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ISIS leader Baghdadi surfaces in video for first time since 2014

ISIS leader Baghdadi surfaces in video for first time since 2014
For the first time in years, the leader of Islamic State (IS, formerly ISIS) has appeared in video footage, disproving long-running rumors of his death.

Published by the terror group’s media arm on Monday, the video depicts a greying Abu Bakr al-Baghdadi calmly seated next to a rifle, discussing jihad with his cohorts.

“The video shows Baghdadi in a casual conversational setting with others (their faces blurred),” said Rita Katz, executive director of the SITE Intelligence Group, a company that tracks the activities of terror groups. “He talks about war against ‘Crusaders’ and about battles in Baghouz, Syria being over, indicating that this interview was filmed somewhat recently.”

The militant, known by his nom de guerre, has not been spotted in video footage since his infamous 2014 sermon at the al-Nuri mosque in Mosul, Iraq, where he announced the creation of his group’s ‘Caliphate’. Rumors of his death or arrest have percolated in that time, but the video is the latest proof the jihadi commander lives on.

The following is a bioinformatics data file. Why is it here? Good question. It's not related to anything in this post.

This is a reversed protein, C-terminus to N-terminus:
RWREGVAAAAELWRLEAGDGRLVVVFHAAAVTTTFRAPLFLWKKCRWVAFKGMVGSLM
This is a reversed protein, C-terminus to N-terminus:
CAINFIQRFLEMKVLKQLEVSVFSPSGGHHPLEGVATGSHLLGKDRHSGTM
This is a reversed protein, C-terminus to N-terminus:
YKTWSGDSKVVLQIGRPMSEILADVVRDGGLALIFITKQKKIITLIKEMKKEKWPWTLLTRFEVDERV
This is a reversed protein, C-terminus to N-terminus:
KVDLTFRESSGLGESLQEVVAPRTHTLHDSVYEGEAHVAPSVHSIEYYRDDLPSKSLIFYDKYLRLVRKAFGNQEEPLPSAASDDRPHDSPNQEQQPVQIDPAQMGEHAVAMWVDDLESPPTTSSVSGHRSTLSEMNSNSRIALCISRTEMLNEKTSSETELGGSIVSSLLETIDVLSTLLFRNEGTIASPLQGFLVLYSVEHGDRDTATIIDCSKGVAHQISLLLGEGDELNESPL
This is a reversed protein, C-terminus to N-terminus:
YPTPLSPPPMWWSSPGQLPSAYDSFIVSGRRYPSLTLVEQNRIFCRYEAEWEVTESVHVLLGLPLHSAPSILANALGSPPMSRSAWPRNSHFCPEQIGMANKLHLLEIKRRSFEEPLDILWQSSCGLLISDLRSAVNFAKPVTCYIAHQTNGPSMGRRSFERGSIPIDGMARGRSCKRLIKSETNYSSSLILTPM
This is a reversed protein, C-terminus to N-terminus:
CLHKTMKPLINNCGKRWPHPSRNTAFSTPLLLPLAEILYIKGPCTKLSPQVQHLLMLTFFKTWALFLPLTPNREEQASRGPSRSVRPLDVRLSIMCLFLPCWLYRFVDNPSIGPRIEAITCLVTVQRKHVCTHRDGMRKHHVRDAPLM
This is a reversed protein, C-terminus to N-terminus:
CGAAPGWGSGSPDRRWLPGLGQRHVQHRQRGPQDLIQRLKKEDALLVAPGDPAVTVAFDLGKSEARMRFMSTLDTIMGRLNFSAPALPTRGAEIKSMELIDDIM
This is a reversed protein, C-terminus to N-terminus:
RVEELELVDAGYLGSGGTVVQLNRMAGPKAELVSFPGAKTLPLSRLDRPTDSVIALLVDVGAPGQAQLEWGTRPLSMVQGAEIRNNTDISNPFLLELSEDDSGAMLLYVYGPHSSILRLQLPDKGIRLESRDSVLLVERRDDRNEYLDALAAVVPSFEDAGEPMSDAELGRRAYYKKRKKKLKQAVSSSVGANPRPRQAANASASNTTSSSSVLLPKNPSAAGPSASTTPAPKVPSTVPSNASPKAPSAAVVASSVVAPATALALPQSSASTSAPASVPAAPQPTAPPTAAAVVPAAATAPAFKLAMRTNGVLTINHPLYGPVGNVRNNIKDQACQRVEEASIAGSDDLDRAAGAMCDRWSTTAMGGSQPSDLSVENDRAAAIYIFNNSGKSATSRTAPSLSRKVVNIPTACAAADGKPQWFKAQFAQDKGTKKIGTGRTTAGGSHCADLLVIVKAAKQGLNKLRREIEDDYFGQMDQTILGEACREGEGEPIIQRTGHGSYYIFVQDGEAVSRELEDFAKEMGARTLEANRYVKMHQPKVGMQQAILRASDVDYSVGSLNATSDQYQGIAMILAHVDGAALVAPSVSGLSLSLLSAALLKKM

Baghdadi praised the recent Easter bombings in Sri Lanka, claiming the attacks as “revenge” for battles lost in Syria, and commended militants in Mali and Burkina Faso.

Islamic State itself apparently saw the appearance as a big deal as well, as IS-linked accounts across social media hyped up the video. Katz said the group’s thriving social media presence was “troubling.”

“In anticipation for the video, announced a day prior, ISIS support network hyping it [with] nonstop creation of social media accounts and channels on Telegram,” said Katz. “Scale of the activity definitely exceeds that of recent releases, showing troubling resiliency of the group's online network.”

Islamic State once had big ambitions. After its 2014 debut in Mosul, the group captured large swathes of territory across Syria and Iraq, at one point controlling a land area the size of Britain. For years the group survived on the proceeds from stolen oil, but was finally crushed after an arduous multinational effort led by Syria, Russia, Iran and a smattering of militias, as well as a coalition led by the United States.

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